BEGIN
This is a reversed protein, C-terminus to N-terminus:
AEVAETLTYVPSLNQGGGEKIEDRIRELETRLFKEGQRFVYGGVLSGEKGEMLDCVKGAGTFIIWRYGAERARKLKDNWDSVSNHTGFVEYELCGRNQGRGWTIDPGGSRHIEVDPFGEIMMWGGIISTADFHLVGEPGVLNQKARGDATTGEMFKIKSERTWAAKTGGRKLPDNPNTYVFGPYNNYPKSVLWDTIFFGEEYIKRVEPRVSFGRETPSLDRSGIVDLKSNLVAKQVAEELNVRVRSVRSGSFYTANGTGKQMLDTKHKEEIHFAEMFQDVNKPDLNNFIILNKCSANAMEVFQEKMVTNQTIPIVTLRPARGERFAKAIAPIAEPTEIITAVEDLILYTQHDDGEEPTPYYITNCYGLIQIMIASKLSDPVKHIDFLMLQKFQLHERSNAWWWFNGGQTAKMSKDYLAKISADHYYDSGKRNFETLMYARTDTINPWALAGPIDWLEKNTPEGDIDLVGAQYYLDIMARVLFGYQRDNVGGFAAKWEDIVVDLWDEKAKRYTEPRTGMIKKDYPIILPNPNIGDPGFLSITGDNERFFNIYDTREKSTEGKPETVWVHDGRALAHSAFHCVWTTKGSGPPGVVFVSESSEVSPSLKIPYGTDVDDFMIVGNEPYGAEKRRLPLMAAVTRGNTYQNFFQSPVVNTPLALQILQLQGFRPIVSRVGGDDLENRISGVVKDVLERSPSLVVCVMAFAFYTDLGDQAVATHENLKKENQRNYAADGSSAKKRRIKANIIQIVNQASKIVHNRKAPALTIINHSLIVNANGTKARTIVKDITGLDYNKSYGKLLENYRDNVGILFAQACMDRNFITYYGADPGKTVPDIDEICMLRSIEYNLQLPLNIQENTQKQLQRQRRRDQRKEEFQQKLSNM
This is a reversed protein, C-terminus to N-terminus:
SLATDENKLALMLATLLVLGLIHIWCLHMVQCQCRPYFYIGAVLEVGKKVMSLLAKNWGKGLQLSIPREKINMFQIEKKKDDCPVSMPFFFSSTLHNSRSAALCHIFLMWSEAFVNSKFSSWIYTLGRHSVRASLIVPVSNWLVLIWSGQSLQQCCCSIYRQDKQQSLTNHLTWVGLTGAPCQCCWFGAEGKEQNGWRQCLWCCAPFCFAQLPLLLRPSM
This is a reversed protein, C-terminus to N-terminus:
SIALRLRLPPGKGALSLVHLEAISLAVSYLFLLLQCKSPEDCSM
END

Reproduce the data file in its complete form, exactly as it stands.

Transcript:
This is a reversed protein, C-terminus to N-terminus:
AEVAETLTYVPSLNQGGGEKIEDRIRELETRLFKEGQRFVYGGVLSGEKGEMLDCVKGAGTFIIWRYGAERARKLKDNWDSVSNHTGFVEYELCGRNQGRGWTIDPGGSRHIEVDPFGEIMMWGGIISTADFHLVGEPGVLNQKARGDATTGEMFKIKSERTWAAKTGGRKLPDNPNTYVFGPYNNYPKSVLWDTIFFGEEYIKRVEPRVSFGRETPSLDRSGIVDLKSNLVAKQVAEELNVRVRSVRSGSFYTANGTGKQMLDTKHKEEIHFAEMFQDVNKPDLNNFIILNKCSANAMEVFQEKMVTNQTIPIVTLRPARGERFAKAIAPIAEPTEIITAVEDLILYTQHDDGEEPTPYYITNCYGLIQIMIASKLSDPVKHIDFLMLQKFQLHERSNAWWWFNGGQTAKMSKDYLAKISADHYYDSGKRNFETLMYARTDTINPWALAGPIDWLEKNTPEGDIDLVGAQYYLDIMARVLFGYQRDNVGGFAAKWEDIVVDLWDEKAKRYTEPRTGMIKKDYPIILPNPNIGDPGFLSITGDNERFFNIYDTREKSTEGKPETVWVHDGRALAHSAFHCVWTTKGSGPPGVVFVSESSEVSPSLKIPYGTDVDDFMIVGNEPYGAEKRRLPLMAAVTRGNTYQNFFQSPVVNTPLALQILQLQGFRPIVSRVGGDDLENRISGVVKDVLERSPSLVVCVMAFAFYTDLGDQAVATHENLKKENQRNYAADGSSAKKRRIKANIIQIVNQASKIVHNRKAPALTIINHSLIVNANGTKARTIVKDITGLDYNKSYGKLLENYRDNVGILFAQACMDRNFITYYGADPGKTVPDIDEICMLRSIEYNLQLPLNIQENTQKQLQRQRRRDQRKEEFQQKLSNM
This is a reversed protein, C-terminus to N-terminus:
SLATDENKLALMLATLLVLGLIHIWCLHMVQCQCRPYFYIGAVLEVGKKVMSLLAKNWGKGLQLSIPREKINMFQIEKKKDDCPVSMPFFFSSTLHNSRSAALCHIFLMWSEAFVNSKFSSWIYTLGRHSVRASLIVPVSNWLVLIWSGQSLQQCCCSIYRQDKQQSLTNHLTWVGLTGAPCQCCWFGAEGKEQNGWRQCLWCCAPFCFAQLPLLLRPSM
This is a reversed protein, C-terminus to N-terminus:
SIALRLRLPPGKGALSLVHLEAISLAVSYLFLLLQCKSPEDCSM